This roll of honour, in the office entrance to Wellington's railway station, lists 450 members of the New Zealand Railways Department who lost their lives serving during the First World War. (See Railways Department Roll of Honour for a transcript of the names with links to their records on the Cenotaph database.) Around 5000 of the Department's permanent staff enlisted during the war, out of a 1914 workforce of 14,000, and many casual workers also served.
The roll was unveiled by the Prime Minister, W.F. Massey, at the Railways Department's head office in Featherston Street on 30 April 1922. At this time it listed 446 names, including two out of alphabetical order at the end, presumably late additions. A further four were added some time later, including three men who died after the war: W.A. Brogan (4/54, 4/1025) who went to Samoa in 1914, was gassed and wounded at Messines in 1917, and succumbed to his injuries in July 1919; W.J. Howie (12/3051), who won the Military Medal, was wounded in action three times, and eventually died in January 1922; and J.R. Smith (38762), who was wounded in October 1918 and died of heart failure the following July while returning to his hometown by train.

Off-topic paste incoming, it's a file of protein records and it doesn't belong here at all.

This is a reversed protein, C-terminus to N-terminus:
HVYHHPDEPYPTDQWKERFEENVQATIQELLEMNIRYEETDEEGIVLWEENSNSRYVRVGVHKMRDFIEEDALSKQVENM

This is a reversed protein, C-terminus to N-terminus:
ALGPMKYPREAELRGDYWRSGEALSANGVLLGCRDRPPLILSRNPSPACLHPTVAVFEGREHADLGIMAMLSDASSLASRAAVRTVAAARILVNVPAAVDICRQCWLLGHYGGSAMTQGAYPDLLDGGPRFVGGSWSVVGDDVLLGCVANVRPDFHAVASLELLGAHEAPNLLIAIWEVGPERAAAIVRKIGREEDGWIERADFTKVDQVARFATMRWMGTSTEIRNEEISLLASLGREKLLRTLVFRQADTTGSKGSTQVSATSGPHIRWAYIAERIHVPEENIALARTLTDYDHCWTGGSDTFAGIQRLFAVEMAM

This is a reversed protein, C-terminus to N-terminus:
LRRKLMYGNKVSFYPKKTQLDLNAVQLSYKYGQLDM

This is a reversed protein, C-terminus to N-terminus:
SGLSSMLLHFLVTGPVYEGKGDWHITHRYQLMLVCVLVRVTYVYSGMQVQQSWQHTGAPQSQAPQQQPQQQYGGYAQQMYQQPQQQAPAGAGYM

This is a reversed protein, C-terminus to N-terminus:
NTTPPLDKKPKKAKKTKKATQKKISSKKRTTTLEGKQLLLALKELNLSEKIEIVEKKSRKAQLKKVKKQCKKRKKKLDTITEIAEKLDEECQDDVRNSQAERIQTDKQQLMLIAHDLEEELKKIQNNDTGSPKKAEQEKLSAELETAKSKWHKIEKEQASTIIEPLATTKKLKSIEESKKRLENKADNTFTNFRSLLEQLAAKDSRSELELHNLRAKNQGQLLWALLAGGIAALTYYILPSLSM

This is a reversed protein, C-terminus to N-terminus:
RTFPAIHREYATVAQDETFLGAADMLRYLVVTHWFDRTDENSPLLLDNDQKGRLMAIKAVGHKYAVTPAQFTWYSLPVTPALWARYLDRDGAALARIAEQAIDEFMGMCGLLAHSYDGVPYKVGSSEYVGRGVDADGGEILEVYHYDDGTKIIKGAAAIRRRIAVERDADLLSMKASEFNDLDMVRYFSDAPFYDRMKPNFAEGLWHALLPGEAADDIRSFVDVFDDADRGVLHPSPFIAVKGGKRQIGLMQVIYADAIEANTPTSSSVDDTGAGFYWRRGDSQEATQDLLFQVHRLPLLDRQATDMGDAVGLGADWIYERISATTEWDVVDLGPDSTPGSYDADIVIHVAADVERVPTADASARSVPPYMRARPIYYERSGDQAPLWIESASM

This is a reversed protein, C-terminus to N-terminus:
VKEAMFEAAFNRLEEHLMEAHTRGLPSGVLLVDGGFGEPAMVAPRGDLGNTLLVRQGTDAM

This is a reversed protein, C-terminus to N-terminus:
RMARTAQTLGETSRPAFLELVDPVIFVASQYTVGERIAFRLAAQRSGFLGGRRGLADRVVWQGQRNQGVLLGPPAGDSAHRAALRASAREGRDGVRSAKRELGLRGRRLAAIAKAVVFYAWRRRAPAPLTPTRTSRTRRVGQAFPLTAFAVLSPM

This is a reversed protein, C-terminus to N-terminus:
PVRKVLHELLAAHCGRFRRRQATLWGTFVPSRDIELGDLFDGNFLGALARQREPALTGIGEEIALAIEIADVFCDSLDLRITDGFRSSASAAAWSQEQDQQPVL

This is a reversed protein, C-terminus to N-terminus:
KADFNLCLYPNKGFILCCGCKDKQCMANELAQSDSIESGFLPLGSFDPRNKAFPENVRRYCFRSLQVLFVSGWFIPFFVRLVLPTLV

When Wellington's new railway station opened in 1937 the memorial was moved down the road to its present location.
The Department's war dead were also commemorated in a mobile memorial, the Passchendaele locomotive.
A plaque commemorates Railways staff who died in the Second World War.